Twin Acts of Terror for Russia's New Year

Volgograd's central train station billowing smoke after Sunday's deadly explosion. The iconic white fountain in the front was destroyed during the battle for Stalingrad (Volgograd's former name). The image is reminiscent of a war movie. YouTube screenshot.

Volgograd's central train station billowing smoke after Sunday's deadly explosion. The iconic white fountain in the front is a replica of the one that was damaged during the battle for Stalingrad (Volgograd's former name). YouTube screenshot.

Two terror attacks in Volgograd within less than 24 hours have put a dampener on Russia's New Year celebration. These twin bombings follow an October attack that killed 7 [Global Voices report]. The first bomb went off inside the doors of Volgograd’s main train station on Sunday afternoon, and killed 17 people. The second destroyed a trolley bus on Monday morning, as people were commuting to work, and killed at least 14.

Little information about the perpetrators is known, but as usual the RuNet is rife with speculation. After Sunday’s suicide bomber was identified as one “Aksana Aslanova”, the wife of a dead Dagestani warlord, some bloggers claimed to have found her Vkontakte page and spammed it with hateful comments. Of course, it turned out to be the wrong Aslanova — leading her to post a status update [ru]:

Уважаемые россияне, я не понимаю зачем вы мне пишете всякую ерунду, я жива и здорова, никакой терак не совершала, оставьте меня в покое.

Dear Russians, I don't understand why you keep writing such nonsense to me, I am alive and well, haven't committed any acts of terror, leave me alone.

After the second explosion, many bloggers compared the attacks to the multiple acts of terror which took place prior to Vladimir Putin first coming to power in 1999. The writer Sergei Minaev tweeted:

The atmosphere reminds me of that autumn when they were blowing up apartment buildings in Moscow. It seems as if war has been declared again.

Publicist Dmitry Olshansky similarly wrote [ru] in a Facebook post:

Итак, новая осень 1999 года наступила.

And so, the new autumn of 1999 has come.

Olshansky went on to blame Saudi-funded groups resentful of Putin's foreign policy successes in Syria for the attacks.

Oddly, President Putin did not address the nation either after the first or the second bombing, leading to much online speculation and criticism. Natalia Shavshukova, for example, thought [ru] Putin’s refusal to speak to the nation’s citizens showed a distinct lack of leadership:

Почему молчит Путин? Где он? Где обращение к нации? Если он не хочет портить всем новогоднее настроение, то за кого он он нас держит, за кого он держит граждан страны? За зажравшееся быдло? Он президент или кто?

Why is Putin silent? Where is he? Where is his message to the nation? If he doesn't want to spoil the New Year holiday mood for everyone, then what does he take us for, what does he take our citizens for? Does he take us for pigs with our faces in the trough? Is he the President or what?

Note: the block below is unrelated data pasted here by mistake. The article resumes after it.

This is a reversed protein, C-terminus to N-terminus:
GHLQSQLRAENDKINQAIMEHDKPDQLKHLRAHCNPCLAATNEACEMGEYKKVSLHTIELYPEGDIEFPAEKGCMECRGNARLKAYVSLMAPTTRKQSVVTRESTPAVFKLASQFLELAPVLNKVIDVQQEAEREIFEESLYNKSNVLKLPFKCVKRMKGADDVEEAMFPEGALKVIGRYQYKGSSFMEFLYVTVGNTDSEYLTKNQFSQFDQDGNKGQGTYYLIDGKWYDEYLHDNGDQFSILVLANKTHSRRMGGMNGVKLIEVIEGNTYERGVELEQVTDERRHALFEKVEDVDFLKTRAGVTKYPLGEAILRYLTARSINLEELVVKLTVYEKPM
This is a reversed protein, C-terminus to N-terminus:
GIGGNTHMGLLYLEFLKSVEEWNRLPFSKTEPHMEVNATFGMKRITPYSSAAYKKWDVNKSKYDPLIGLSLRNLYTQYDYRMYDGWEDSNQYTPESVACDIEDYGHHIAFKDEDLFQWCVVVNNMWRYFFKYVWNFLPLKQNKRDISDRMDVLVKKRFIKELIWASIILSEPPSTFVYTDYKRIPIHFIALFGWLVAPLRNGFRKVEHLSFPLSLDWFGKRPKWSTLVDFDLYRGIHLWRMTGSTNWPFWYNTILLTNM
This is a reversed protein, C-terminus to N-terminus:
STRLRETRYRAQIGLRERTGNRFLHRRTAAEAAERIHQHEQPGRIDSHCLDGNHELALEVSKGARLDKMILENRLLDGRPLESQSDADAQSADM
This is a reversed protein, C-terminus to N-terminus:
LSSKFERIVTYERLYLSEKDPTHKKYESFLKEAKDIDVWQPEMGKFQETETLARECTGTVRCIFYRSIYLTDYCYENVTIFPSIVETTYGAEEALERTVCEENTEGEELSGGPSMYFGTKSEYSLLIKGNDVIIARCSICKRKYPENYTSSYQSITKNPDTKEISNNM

President Putin's actions took place behind the scenes — he met with Prime Minister Medvedev and sent the head of the FSB, Alexander Bortnikov, to Volgograd. 24 hours after the first attack, the Kremlin’s website posted a statement [ru] saying Putin “would receive daily reports from the National Anti-Terrorism Committee about the measures being taken, along with regular reports about the situation.”

This was small solace for Mikhail Roskin, who wrote a blog post [ru] on Echo of Moscow’s website, noting that Russia now ranks 9th in The Global Terrorism Index, alongside countries like Iraq and Afghanistan:

9 место в мире для страны с самым высоким в мире соотношением силовых структур к гражданскому населению – это провал.

9th place in the world for a country with the world’s highest ratio of security forces to the civilian population is an utter failure.

Detective novel writer Boris Akunin also thought [ru] that the twin incidents spoke of a complete failure of Putinism. He urged an overhaul of the system, with a real division of power between the executive, the legislative and the judiciary, and an independent media. While as a long term plan Akunin’s prescription may solve the problem of terrorism, it is unlikely that anything can be done before the the Sochi Winter Olympics, less than a month and a half away.

Olympic authorities, however, appear to be unconcerned. The head of Russia’s Olympic Committee, Alexander Zhukov, was quoted by RIA Novosti as saying “all necessary security measures are provided for, and extra security measures in light of the act of terrorism in Volgograd will not be taken, because everything needed is done.” The International Olympic Committee Chief, Thomas Bach, also expressed confidence “in the Russian authorities to deliver safe and secure games in Sochi.” 

In the meantime Russia has ushered in the New Year with no further incident — with a traditional fireworks display on the Red Square.


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